Some commonly used antihypertensive drugs — hydrochlorothiazide and nifedipine — might increase the risk for lip cancer, according to a case-control study in the Archives of Internal Medicine.
Using a California-based cancer registry, researchers matched some 700 non-Hispanic white adults diagnosed with lip cancer to some 23,000 controls free of lip cancer. Patients who filled three or more prescriptions for hydrochlorothiazide, hydrochlorothiazide-triamterene, and nifedipine — all photosensitizing agents — had roughly double the risk for lip cancer relative to those with no prescriptions filled. Risks increased with duration of use. Atenolol, which is non-photosensitizing, was not associated with increased risk.
The authors write that photosensitizing drugs may absorb energy from sunlight, which leads to the release of electrons. This then produces free radicals that can cause inflammation.
An Archives‘ editor writes: “When initiating use of photosensitizing agents for our patients, we need to remind them of … simple measures to avoid sun exposure.”
Source: Archives of Internal Medicine
In children with nighttime cough, honey appears to offer symptom relief and improve sleep quality, according to a study in Pediatrics. (The study was funded, in part, by the Honey Board of Israel.)
Nearly 300 children aged 1 to 5 years who presented to Israeli pediatric clinics with upper respiratory infections were randomized to a single, 10-g dose of honey or placebo within 30 minutes of bedtime. Their parents completed questionnaires before randomization and then the day after treatment.
Compared with baseline, cough symptoms and sleep quality improved significantly with honey and with placebo. However, improvements were greater in the honey groups than in the placebo group. Adverse events did not differ across the groups.
The researchers speculate that an interaction between fibers that control cough and those that taste sweetness may produce an antitussive effect. They conclude: “In light of this study, honey can be considered an effective and safe treatment [for nocturnal cough] of children >1 year of age.”
Although blacks generally have higher glycated hemoglobin levels than whites at the same blood glucose levels, they develop retinopathy at lower HbA1c levels than whites, an Annals of Internal Medicine study finds. The authors say this difference in retinopathy risk argues against setting higher diagnostic levels of HbA1c for blacks.
Researchers examined U.S. NHANES data on over 3000 people. They found that after adjustment for such factors as hypertension and BMI, higher risks for retinopathy started at HbA1c levels of 6.0% and higher in whites, but at levels of 5.5% and higher in blacks. The reasons underlying the risk difference are unknown.
The authors conclude that their results “suggest that the HbA1c levels at which the risk for prevalent retinopathy begins to increase are lower in black adults than in white adults, arguing against a higher HbA1c diagnostic cutoff for blacks.”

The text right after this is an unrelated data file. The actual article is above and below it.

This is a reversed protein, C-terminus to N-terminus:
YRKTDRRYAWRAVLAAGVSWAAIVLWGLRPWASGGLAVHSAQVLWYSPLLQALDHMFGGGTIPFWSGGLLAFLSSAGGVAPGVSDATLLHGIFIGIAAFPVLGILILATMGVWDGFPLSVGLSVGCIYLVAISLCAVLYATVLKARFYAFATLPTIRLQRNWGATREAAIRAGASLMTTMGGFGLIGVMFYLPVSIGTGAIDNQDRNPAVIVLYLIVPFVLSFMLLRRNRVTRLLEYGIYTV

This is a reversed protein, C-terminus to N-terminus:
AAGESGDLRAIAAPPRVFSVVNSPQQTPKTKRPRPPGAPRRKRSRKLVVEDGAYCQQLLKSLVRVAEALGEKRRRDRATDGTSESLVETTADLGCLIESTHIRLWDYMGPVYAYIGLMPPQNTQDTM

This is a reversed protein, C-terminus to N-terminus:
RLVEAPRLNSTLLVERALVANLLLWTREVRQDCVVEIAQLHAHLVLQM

Source: Annals of Internal Medicine article
- 1. What does BHRT stand for?
Bioidentical hormone replacement therapy. BHRT is the use of supplemental doses of hormones that have a chemical structure identical to the hormones that the human body naturally produces.
2. What does BHRT do?
Treats the symptoms of menopause, perimenopause and postmenopause.
3. How are BHRT treatments created?
If bioidentical hormones are purchased at a compounding pharmacy, a cocktail of hormones is created, uniquely tailored for each individual patient. If they’re purchased at a conventional pharmacy, these hormones are available in a range of set doses. In both instances, the prescriptions are based on a series of tests administered by a doctor. Many of the bioidentical hormones used are made from soybeans and wild yams, which contain unique compounds that are processed chemically and made into identical replicas of hormones the body produces. They are used for their cost-effectiveness as well as their ability to readily extract compounds and turn them into exact replicas of human hormones.
4. What is BHRT like?
After a doctor determines a patient is in hormonal decline, he or she will administer static dosing, which is when hormone levels are approximated and a patient is prescribed the same amount of estradiol every day of the month. On days 18 to 28, a doctor would prescribe a static dose of progesterone to imitate what the body made previously.
5. What are the different forms of BHRT?
Static dosing is one manner. There also is rhythmic cycling, which is based on the cycles of nature and is meant to mimic the time during which women are at their reproductive peak. Rhythmic cycling is a relatively new approach in BHRT.
6. How is BHRT taken?
Bioidentical hormones are applied via a cream, a suppository, taken orally or are injected.
According to news reports, two of the main reasons doctors are hesitant to prescribe bioidentical hormones are the lack of long-term studies about their safety and inconsistencies with how some of these hormones are made.
The FDA sent The Oprah Show this official statement: “The FDA does not recognize the terms ‘BHRT’ and ‘bioidentical.’ Many compounding pharmacies use ‘bioidentical’ as a marketing term to imply that drugs are natural or have effects identical to those from hormones made by the body. FDA is not aware of credible scientific evidence to support these claims. There are potentially serious adverse effects associated with long term use of these products—even when consumers use FDA-approved hormone therapy drugs that have been proven safe and effective. FDA recommends that women use these products at as low a dosage and for the shortest amount of time necessary.”
Read more: http://www.oprah.com/health/The-Bioidentical-Debate-with-Suzanne-Somers/9#ixzz22rR3jSA3